That stands for beef mince. I once had this thing for abbreviations. I never found out what J.D. stood for, he’d only tell me that it was a family name. It doesn’t matter now, it can stand for the way jokes die, their humour lost and now making the air between us unbreatheable, and the way Janet didn’t die, although I wished that upon her every time her name came up. I know he moved back for her.

It can stand for Just Don’t.

Just don’t leave. Cheat, hurt, yell, hit, but just don’t leave.

Maybe it’s John Doe.

I approach the wall of meat at the same time as a woman with a crying baby in her trolley, and we study the last rectangle of beef mince before studying each other. I wonder if she knows her baby is screaming; she doesn’t seem to notice his existence and yet is very aware of this one remaining package.

What a beautiful baby, I say. His face is bright red, twisted into a fit.

Thank you, she says.

What’s his name, I ask.


The name paralyzes me. We stare at each other. I’ve already failed with the hummus, but I don’t know how to explain that to her. I don’t move. She takes the beef and tosses it into the trolley’s basket next to the boy. He shudders and stops his wail, now just faint hiccups, and he runs his fingers over the frosty plastic covering the meat. I watch them move away.

My list crumples itself and hides in my bag. It’s not working. The Game starts again, more vicious this time, and I see my hands take other packages of meat and tear them open, slinging the raw flesh at the wall—pork loins, chicken breast, sausages, beef tips, all adding grease to the paint and then falling into a spread-out terrain of muscle and fat. I see the manager come up to me and grab my arm and say, Madam, what on earth are you doing? Madam, put that down…

J.D. loves any kind of meat, I hear my voice saying, he loves all of it, even chili dogs. Once he ate three in one sitting, each lathered with so much ketchup and mustard that you couldn’t tell what they were. It was so disgusting I’d taken a picture.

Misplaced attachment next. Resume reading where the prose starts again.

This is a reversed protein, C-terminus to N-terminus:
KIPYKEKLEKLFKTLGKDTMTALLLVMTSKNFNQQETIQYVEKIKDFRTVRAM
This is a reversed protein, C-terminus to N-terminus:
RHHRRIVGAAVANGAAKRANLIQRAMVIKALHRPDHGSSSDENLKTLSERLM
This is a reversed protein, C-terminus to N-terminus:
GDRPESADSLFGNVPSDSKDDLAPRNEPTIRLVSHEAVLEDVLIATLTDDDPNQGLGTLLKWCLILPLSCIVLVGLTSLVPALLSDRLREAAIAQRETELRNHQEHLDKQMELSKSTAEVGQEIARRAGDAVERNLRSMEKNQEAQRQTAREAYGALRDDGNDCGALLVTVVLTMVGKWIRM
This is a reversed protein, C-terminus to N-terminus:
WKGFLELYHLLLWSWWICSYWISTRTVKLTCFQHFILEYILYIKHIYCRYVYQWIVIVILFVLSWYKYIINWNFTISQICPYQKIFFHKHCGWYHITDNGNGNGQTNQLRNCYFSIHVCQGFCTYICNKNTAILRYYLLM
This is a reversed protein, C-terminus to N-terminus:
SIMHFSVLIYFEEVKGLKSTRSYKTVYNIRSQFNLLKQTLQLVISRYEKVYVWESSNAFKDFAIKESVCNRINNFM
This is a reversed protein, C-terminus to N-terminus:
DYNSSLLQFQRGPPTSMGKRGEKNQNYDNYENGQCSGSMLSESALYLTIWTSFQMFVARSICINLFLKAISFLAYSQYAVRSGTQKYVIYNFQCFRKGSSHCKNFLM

What? he says. Who’s J.D.? he asks. Madam, please, just put those down.

They’ll put me in the news for this, I say, and he’ll see it in the paper and know that it’s me. He’ll read about it and again his expression won’t know what to do, that face that always knew what to do and when to do it and what to make me feel.

My hands drip red from the meat and the manager still holds my arm. He pulls me away from the carnage and up to the front of the shop.

I hear whispers as we pass.

The manager is on the phone.

It’s just a Game, I say.

He pauses on the phone and looks at me. Game over, he says.

Ice cream, my list says from my bag. But I know it’s wrong. A bowl of ice cream was his tradition every midnight and thus belongs in the margins, needing to be forgotten, unworthy of my money, disapproved by my mother, and I see it out of the shop’s freezers and it melts into a pool on the floor.

It’s just a Game, I say again.

Shannon Evans

About Shannon Evans

Shannon Evans, originally from Florida, moved to London in December 2011. Her idea of a perfect Friday evening involves a book and a cup of tea, and her favourite book of all time is Till We Have Faces by C.S. Lewis.

Shannon Evans, originally from Florida, moved to London in December 2011. Her idea of a perfect Friday evening involves a book and a cup of tea, and her favourite book of all time is Till We Have Faces by C.S. Lewis.